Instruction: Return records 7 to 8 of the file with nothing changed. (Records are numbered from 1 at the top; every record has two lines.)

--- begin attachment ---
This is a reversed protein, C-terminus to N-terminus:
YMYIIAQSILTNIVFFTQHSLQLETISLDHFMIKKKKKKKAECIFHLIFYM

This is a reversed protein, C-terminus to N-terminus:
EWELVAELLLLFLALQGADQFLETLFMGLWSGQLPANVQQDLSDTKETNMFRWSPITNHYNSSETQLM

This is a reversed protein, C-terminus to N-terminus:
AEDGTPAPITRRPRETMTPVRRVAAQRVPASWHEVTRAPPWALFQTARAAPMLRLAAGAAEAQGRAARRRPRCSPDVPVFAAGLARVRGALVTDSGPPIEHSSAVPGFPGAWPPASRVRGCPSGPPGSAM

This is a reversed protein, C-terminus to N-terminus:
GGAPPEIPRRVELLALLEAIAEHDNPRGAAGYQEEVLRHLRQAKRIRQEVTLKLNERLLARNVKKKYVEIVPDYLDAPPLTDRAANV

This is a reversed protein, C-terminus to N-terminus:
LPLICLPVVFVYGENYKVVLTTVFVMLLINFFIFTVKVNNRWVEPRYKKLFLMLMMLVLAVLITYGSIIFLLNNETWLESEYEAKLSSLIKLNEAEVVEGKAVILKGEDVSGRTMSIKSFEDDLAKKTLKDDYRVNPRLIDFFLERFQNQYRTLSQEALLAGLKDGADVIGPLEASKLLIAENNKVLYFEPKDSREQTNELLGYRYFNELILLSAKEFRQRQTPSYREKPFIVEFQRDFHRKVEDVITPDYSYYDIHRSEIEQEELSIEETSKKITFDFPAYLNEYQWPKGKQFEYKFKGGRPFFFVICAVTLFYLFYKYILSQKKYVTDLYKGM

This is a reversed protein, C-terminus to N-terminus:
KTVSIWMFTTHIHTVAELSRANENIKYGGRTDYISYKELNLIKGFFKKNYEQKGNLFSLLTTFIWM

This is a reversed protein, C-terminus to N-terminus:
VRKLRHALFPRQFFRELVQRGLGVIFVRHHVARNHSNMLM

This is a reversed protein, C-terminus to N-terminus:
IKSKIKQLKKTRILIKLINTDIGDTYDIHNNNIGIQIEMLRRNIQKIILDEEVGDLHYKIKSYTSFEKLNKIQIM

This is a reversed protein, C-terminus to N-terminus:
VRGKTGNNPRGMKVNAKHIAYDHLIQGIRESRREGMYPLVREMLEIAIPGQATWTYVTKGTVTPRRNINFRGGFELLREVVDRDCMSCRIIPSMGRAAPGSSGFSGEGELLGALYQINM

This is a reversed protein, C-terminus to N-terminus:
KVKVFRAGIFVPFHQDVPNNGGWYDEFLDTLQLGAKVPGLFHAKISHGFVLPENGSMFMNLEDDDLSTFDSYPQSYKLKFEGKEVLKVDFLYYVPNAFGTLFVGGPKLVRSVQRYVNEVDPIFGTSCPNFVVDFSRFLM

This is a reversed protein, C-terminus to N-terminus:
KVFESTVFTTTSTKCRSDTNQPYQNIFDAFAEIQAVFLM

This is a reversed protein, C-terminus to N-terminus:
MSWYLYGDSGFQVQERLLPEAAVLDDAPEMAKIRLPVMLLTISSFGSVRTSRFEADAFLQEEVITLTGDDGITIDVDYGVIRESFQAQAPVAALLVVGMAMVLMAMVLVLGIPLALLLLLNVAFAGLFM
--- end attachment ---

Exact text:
This is a reversed protein, C-terminus to N-terminus:
VRKLRHALFPRQFFRELVQRGLGVIFVRHHVARNHSNMLM

This is a reversed protein, C-terminus to N-terminus:
IKSKIKQLKKTRILIKLINTDIGDTYDIHNNNIGIQIEMLRRNIQKIILDEEVGDLHYKIKSYTSFEKLNKIQIM